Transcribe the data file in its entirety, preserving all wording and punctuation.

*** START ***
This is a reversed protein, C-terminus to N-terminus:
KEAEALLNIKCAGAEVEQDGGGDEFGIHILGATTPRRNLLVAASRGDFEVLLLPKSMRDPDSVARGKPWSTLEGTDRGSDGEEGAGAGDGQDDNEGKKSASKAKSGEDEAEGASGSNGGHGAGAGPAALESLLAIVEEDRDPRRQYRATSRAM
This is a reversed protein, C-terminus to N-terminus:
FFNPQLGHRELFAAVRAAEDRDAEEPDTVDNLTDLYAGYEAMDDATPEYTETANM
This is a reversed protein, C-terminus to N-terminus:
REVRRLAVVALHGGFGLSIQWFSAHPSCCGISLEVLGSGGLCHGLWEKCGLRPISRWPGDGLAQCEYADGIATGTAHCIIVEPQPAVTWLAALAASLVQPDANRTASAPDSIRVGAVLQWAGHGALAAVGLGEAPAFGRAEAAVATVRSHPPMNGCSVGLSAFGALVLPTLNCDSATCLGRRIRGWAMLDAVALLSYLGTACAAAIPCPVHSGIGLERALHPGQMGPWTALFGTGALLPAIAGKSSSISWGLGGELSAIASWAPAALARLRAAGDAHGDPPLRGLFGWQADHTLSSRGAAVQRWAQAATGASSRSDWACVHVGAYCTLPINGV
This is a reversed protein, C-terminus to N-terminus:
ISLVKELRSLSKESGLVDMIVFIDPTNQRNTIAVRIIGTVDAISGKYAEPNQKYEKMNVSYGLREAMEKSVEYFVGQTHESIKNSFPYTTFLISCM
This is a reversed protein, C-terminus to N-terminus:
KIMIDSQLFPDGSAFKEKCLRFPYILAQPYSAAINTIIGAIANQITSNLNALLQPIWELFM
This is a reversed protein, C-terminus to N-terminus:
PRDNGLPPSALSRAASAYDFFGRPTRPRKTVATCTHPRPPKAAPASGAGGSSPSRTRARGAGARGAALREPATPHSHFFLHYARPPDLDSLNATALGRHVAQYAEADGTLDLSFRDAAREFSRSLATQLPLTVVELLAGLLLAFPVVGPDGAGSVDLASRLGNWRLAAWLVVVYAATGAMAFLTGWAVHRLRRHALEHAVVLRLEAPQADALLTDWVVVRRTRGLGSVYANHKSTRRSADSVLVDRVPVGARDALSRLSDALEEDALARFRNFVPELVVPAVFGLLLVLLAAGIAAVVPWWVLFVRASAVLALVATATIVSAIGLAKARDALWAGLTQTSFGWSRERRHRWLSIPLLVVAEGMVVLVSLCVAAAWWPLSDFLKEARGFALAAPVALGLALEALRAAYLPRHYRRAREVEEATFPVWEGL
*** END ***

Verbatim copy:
This is a reversed protein, C-terminus to N-terminus:
KEAEALLNIKCAGAEVEQDGGGDEFGIHILGATTPRRNLLVAASRGDFEVLLLPKSMRDPDSVARGKPWSTLEGTDRGSDGEEGAGAGDGQDDNEGKKSASKAKSGEDEAEGASGSNGGHGAGAGPAALESLLAIVEEDRDPRRQYRATSRAM
This is a reversed protein, C-terminus to N-terminus:
FFNPQLGHRELFAAVRAAEDRDAEEPDTVDNLTDLYAGYEAMDDATPEYTETANM
This is a reversed protein, C-terminus to N-terminus:
REVRRLAVVALHGGFGLSIQWFSAHPSCCGISLEVLGSGGLCHGLWEKCGLRPISRWPGDGLAQCEYADGIATGTAHCIIVEPQPAVTWLAALAASLVQPDANRTASAPDSIRVGAVLQWAGHGALAAVGLGEAPAFGRAEAAVATVRSHPPMNGCSVGLSAFGALVLPTLNCDSATCLGRRIRGWAMLDAVALLSYLGTACAAAIPCPVHSGIGLERALHPGQMGPWTALFGTGALLPAIAGKSSSISWGLGGELSAIASWAPAALARLRAAGDAHGDPPLRGLFGWQADHTLSSRGAAVQRWAQAATGASSRSDWACVHVGAYCTLPINGV
This is a reversed protein, C-terminus to N-terminus:
ISLVKELRSLSKESGLVDMIVFIDPTNQRNTIAVRIIGTVDAISGKYAEPNQKYEKMNVSYGLREAMEKSVEYFVGQTHESIKNSFPYTTFLISCM
This is a reversed protein, C-terminus to N-terminus:
KIMIDSQLFPDGSAFKEKCLRFPYILAQPYSAAINTIIGAIANQITSNLNALLQPIWELFM
This is a reversed protein, C-terminus to N-terminus:
PRDNGLPPSALSRAASAYDFFGRPTRPRKTVATCTHPRPPKAAPASGAGGSSPSRTRARGAGARGAALREPATPHSHFFLHYARPPDLDSLNATALGRHVAQYAEADGTLDLSFRDAAREFSRSLATQLPLTVVELLAGLLLAFPVVGPDGAGSVDLASRLGNWRLAAWLVVVYAATGAMAFLTGWAVHRLRRHALEHAVVLRLEAPQADALLTDWVVVRRTRGLGSVYANHKSTRRSADSVLVDRVPVGARDALSRLSDALEEDALARFRNFVPELVVPAVFGLLLVLLAAGIAAVVPWWVLFVRASAVLALVATATIVSAIGLAKARDALWAGLTQTSFGWSRERRHRWLSIPLLVVAEGMVVLVSLCVAAAWWPLSDFLKEARGFALAAPVALGLALEALRAAYLPRHYRRAREVEEATFPVWEGL